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Linear Bounded Automata, Context Sensitive Languages and Type 1 Grammars

  • Barbara H. Partee
  • Alice Ter Meulen
  • Robert E. Wall
Part of the Studies in Linguistics and Philosophy book series (SLAP, volume 30)

Abstract

A linear bounded automaton (lba) is, in effect, a Turing machine whose computations are restricted to the amount of tape on which the input is written. We can imagine it as consisting of a finite set of states, a finite alphabet (including special right- and left-endmarkers [ and ]), a designated initial state, and a finite set of instructions of the same form as the quadruples for Turing machines. We assume, however, that the input to an lba is given between the designated endmarkers, i.e. as [w], and that the lba has no instructions which allow it to move past these endmarkers or to erase or replace them. Thus, the tape head can move only in the portion of the tape originally occupied by w, although an equivalent formulation of lba’s sets the limit on usable tape not as equal to the length of the input but rather as a linear function of the length of the input. (A linear function in a variable x is of the form ax + b, where a and b are constants. Plotting values of ax + b for each value of x on graph paper gives a straight line, whereas plots of functions involving x2, x3, etc. gives curves.) This is the source of the name for these automata—the allowed computational space is bounded by a linear function of the length of the input string.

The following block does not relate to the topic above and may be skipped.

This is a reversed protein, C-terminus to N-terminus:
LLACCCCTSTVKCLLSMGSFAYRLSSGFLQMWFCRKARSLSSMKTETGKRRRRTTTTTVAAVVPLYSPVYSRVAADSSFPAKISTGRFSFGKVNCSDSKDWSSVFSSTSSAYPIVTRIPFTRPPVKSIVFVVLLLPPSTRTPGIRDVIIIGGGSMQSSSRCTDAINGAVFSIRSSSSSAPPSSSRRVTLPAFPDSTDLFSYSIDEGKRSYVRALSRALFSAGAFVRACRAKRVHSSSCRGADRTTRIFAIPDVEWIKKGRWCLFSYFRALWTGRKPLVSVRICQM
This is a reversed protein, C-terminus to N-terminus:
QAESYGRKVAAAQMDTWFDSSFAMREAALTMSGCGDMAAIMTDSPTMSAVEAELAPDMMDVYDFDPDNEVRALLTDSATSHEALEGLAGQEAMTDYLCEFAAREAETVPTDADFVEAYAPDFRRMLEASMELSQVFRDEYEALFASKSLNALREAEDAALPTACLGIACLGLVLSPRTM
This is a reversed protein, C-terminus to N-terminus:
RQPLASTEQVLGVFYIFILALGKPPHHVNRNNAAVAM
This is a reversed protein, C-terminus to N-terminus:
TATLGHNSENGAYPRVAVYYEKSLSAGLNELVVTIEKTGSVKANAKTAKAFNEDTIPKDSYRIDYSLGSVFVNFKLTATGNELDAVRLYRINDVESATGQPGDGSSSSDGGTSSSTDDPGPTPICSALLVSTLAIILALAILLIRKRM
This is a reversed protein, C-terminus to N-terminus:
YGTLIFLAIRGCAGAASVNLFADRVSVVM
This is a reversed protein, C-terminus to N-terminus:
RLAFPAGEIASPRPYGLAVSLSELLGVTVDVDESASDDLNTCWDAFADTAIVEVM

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Copyright information

© Kluwer Academic Publishers 1993

Authors and Affiliations

  • Barbara H. Partee
    • 1
  • Alice Ter Meulen
    • 2
  • Robert E. Wall
    • 3
  1. 1.Department of LinguisticsUniversity of MassachusettsAmherstUSA
  2. 2.Departments of Philosophy and LinguisticsIndiana UniversityBloomingtonUSA
  3. 3.Department of LinguisticsUniversity of TexasAustinUSA

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